Here is why the changes made to the Protection against Harassment of Women at the Workplace Act are monumental

Mahnoor Jalal

Mahnoor Jalal


Last week was a joyous occasion for all women when it was announced that there would be amendments made to the Protection against Harassment of Women at the Workplace Act, which will help more survivors of harassment and abuse find courage to come out and take action against their harassers.

What are these changes and how will they make an impact in helping more survivors expose abusive workplaces? Digital rights activist and lawyer Nighat Dad shared all of this on her twitter account by pointing out what changes were made to broaden the definition of harassment and how it will help more women in the future.

  1. The definition of employee has been broadened to include occupations like freelancers, performers, artists, entertainers, domestic workers etc. This means more women who don’t work at traditional office places have the right to seek legal justice against their harassers.

2. There has also been included provisions for ex-employees, women who have left their workplace or have been removed can also now file cases of harassment against their workplace

3. Definition of a workplace has also been broadened to include to prove that harassment doesn’t only occur in office places. Other venues mentioned in the document include households, concerts, gymnasiums, public events etc.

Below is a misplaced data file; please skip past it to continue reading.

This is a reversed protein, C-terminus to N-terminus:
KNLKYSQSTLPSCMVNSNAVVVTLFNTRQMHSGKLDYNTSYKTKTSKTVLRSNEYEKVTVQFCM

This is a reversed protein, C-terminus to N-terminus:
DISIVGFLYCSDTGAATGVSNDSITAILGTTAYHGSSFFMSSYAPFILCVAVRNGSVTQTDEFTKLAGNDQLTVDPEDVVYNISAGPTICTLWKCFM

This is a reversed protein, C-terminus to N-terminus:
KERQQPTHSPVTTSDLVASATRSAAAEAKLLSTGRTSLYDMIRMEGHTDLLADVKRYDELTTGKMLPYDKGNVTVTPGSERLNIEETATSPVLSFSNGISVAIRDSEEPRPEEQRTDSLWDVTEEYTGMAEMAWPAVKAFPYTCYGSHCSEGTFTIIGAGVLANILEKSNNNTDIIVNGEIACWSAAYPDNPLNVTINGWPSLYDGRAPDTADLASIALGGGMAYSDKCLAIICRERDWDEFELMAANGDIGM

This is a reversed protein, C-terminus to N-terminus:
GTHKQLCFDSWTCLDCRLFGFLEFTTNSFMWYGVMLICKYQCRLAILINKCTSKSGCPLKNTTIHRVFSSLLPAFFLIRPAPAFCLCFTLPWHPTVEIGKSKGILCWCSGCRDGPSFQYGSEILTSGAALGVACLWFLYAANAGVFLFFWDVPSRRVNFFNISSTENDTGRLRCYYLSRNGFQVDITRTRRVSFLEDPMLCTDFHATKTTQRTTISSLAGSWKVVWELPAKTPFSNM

4. The definition of harassment has been broadened from being previously limited to “unwelcome sexual advances” and now also highlights other actions like gestures or expressions that may hinder the worker’s work performance or create a hostile environment


5. One of the most important changes made to this act is now to include protection for sportswomen who wish to take legal action against their harassers. Nighat Dad cited the case of 17 year old cricketer Haleema Rafiq who had come forward with accusations of harassment against members of the Multan Cricket Club, but did not receive any support from the law or the police. She had committed suicide soon afterwards.


Other women on Twitter, especially lawyers, lauded these changes as a breakthrough for many women in Pakistan which will soon empower them to seek action against abusive workplaces.